Guided imagery can reduce pain. Exercise can reduce pain. Guided imagery can affect the anterior cingulate cortex. Exercise can affect the anterior cingulate cortex. Exercise imagery can produce physiological responses akin to what actual exercise produces. Therefore, it seems reasonable that guided exercise imagery may also reduce pain. If this is the case, then for later analysis to determine the physiological mechanisms causing this reduction in pain (which may or may not be those that actual exercise induces) these three areas should be looked at: the release of neurotransmitters that reduce pain; a decrease in those neurotransmitters that increase pain; activity level of those areas of the brain that may contribute to overall pain reduction.

Can thinking about exercise reduce pain? This question has significant potential utility. If this hypothesis is valid, a person, anywhere, for free, could simply think about exercising and any pain they have could be reduced. No pills, no copays, no side effects short-term or long, no interactions with any other medications. However, this leads to a final question to consider – why think about exercise to reduce pain when there are other imagery techniques to use? A valid question with a simple answer – different individuals will find some techniques more acceptable than others, both logically and emotionally/ideologically. Some individuals may find guided imagery too fanciful. Depending on one’s religious background, meditation and hypnosis may have connotations that are in conflict with one’s beliefs. But exercise is utilitarian, and therefore not fanciful, or having conflicting metaphysical ideas within it. This hypothesis of thinking about exercise to reduce pain may simply add another tool to the toolbox that an individual can use to potentially make their life a little bit easier.

A final caveat which goes to the design of this study is if an individual exercises on a regular basis (at least twice a week, a half hour per session) or not. As mentioned from the previous studies, exercise in and of itself is enough to cause a reduction in pain. To be on the conservative side, the hypothesis for this proposed study is that those individuals who do exercise on a regular basis will derive a greater reduction in pain from the use of exercise-related imagery than those individuals that do not exercise on a regular basis. The rationale being that those who do exercise on a regular basis have experienced positive physical and emotional feelings from exercise, so there may already be an established expectation that some positive will come from exercise, or exercise-related activities.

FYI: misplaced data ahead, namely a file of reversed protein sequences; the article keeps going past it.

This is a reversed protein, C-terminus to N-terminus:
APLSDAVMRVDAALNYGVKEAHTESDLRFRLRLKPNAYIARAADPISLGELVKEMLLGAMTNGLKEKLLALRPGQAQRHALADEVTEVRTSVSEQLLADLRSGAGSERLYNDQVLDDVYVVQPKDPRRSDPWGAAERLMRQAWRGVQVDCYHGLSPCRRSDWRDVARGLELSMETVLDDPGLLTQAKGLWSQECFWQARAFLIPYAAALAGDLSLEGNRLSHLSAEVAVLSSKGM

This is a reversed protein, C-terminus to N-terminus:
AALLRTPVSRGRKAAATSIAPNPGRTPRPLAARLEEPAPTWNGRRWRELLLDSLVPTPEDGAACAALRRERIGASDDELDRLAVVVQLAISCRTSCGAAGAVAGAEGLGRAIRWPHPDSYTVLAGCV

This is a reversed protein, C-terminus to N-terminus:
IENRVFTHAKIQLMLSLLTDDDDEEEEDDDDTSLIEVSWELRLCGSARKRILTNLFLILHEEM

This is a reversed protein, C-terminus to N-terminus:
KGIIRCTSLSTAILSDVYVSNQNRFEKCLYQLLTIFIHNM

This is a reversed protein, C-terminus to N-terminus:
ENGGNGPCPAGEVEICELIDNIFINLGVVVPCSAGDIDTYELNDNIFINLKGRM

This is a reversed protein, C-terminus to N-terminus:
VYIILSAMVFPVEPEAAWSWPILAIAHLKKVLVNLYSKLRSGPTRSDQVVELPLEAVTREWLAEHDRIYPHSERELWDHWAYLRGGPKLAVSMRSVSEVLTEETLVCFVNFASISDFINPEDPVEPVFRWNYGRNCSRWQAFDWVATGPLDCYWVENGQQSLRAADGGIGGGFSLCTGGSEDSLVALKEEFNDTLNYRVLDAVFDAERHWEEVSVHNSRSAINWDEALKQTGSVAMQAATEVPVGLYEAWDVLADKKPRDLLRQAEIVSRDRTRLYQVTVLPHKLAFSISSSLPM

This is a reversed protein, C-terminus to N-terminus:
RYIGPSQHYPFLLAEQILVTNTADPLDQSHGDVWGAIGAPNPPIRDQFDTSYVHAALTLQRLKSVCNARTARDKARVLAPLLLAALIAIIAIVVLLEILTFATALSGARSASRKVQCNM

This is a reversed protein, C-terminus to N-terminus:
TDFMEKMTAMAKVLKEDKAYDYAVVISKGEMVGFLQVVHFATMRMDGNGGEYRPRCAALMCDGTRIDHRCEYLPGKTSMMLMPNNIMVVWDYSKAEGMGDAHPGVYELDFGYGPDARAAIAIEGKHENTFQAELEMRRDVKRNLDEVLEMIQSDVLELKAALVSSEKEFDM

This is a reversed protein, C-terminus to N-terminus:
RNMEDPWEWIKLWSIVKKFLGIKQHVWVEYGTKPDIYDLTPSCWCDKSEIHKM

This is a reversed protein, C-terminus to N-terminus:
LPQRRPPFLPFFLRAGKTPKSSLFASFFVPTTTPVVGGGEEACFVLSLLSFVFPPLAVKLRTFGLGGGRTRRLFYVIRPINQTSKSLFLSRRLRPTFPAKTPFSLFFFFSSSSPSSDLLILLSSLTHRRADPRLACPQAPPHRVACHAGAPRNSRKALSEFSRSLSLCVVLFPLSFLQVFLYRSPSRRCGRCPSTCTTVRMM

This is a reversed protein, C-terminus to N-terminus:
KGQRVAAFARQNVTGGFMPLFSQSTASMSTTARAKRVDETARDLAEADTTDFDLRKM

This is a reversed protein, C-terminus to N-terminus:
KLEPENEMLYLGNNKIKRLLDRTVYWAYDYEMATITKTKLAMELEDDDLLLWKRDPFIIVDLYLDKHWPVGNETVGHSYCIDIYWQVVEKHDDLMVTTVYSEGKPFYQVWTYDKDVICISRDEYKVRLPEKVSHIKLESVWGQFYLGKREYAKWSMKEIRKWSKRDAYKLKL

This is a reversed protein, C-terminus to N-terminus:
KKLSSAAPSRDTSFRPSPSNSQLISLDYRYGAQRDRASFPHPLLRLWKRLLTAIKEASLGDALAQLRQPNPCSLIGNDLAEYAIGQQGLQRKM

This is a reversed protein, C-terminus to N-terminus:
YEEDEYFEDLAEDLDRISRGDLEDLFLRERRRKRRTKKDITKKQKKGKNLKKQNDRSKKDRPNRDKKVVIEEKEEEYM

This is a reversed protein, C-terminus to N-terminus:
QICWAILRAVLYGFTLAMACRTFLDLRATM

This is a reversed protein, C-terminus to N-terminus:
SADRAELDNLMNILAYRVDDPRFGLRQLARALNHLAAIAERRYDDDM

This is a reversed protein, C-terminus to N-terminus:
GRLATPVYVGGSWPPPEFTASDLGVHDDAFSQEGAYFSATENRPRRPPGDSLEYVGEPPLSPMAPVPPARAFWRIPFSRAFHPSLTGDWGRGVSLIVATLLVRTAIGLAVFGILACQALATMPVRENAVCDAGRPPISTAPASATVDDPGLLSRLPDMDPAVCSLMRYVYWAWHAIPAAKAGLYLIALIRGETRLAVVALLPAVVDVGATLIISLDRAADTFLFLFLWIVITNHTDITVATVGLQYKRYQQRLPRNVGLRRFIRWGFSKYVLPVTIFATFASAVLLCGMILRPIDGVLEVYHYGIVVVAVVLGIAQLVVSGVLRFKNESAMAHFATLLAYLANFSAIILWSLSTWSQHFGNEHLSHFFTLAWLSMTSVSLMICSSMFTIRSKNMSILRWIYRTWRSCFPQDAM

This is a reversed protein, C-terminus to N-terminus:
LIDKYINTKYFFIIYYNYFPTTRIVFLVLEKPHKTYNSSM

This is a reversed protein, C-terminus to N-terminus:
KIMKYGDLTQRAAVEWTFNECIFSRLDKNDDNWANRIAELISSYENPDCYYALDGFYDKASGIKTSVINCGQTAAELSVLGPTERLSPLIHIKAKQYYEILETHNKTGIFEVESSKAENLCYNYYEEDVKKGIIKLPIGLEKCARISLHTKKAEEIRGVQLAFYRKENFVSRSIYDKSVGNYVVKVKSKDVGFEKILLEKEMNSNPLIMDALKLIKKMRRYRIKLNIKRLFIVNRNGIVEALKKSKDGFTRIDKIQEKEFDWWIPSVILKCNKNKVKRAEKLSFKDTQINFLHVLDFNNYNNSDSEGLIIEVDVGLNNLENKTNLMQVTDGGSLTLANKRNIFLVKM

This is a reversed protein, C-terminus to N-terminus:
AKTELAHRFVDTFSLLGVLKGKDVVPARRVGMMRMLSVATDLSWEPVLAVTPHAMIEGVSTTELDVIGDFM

The study (ideally) consisted of at least 40, post-operative orthopedic patients (20 women, 20 men) from A.O. Fox Hospital in Oneonta, NY that had undergone various joint surgeries (hip, knee, elbow, and shoulder). The median age of the participants was 51.5, with the youngest being 18, the oldest being 84. Participants that did some formal exercise for at least a half hour per session, two days a week, were assigned to the “Exerciser” group versus a “NonExerciser” group.


Prior to the start of the experimental treatment a self-report questionnaire regarding the following information was collected: current and past activities – profession and hours of work, physical activities outside of work, history of exercise, involvement in sports; medical history – current state of health, past injuries/accidents, experiences dealing with pain, current pain level, physical therapy use, use of alternative practices (meditation, hypnosis, reiki, “other”); general sleep habits. To quantify pain levels a 7-point Likert scale was used: 1 as the least painful anchor; 7 as the most painful anchor; this numerical scale corresponding to a Visual Analog Scale – happy to progressively unhappy faces (modified from the 10-point VAS from the study by Antall & Kresevic, 2004). A mp3 recording (or other available audio format) for the imagery condition was created using a local voice-over actor to create a scene in which the participant was exercising on a bike ergometer in the participant’s physical therapist’s office. The suggestions start the participant exercising at a comfortable pace, then slowly increase the pace over a fifteen-minute period, prompting the participant to pedal as fast as they comfortably can. The suggestions allow the participant to include the physical therapist in the imagery, as well as a clock or timer, a mirrored wall or windows so the participant can see themselves exercising on the bike, general background noises (phone ringing, cars going by outside), and the physical sensations of exercising on the bike (warming up, muscle ache, breathing faster, faster heart beat, perspiration, etc). A self-report log was given to the participants to track their use of the mp3 recordings and before-and-after mp3 pain levels (if applicable) sleep habits, activity levels, use of pain meds, pain levels before and after physical therapy and/or exercise. A post hoc self-report survey of chronic pain experiences was also issued. The participants were compensated via parking vouchers for visits to their medical provider/researcher dealing directly with this study; compensated at the rate of $10 per hour for their initial 30 minute orientation to the study, follow-up meetings specific to the study, and debriefing meeting (if opted for a meeting); $50 stipend for data entry in their logs.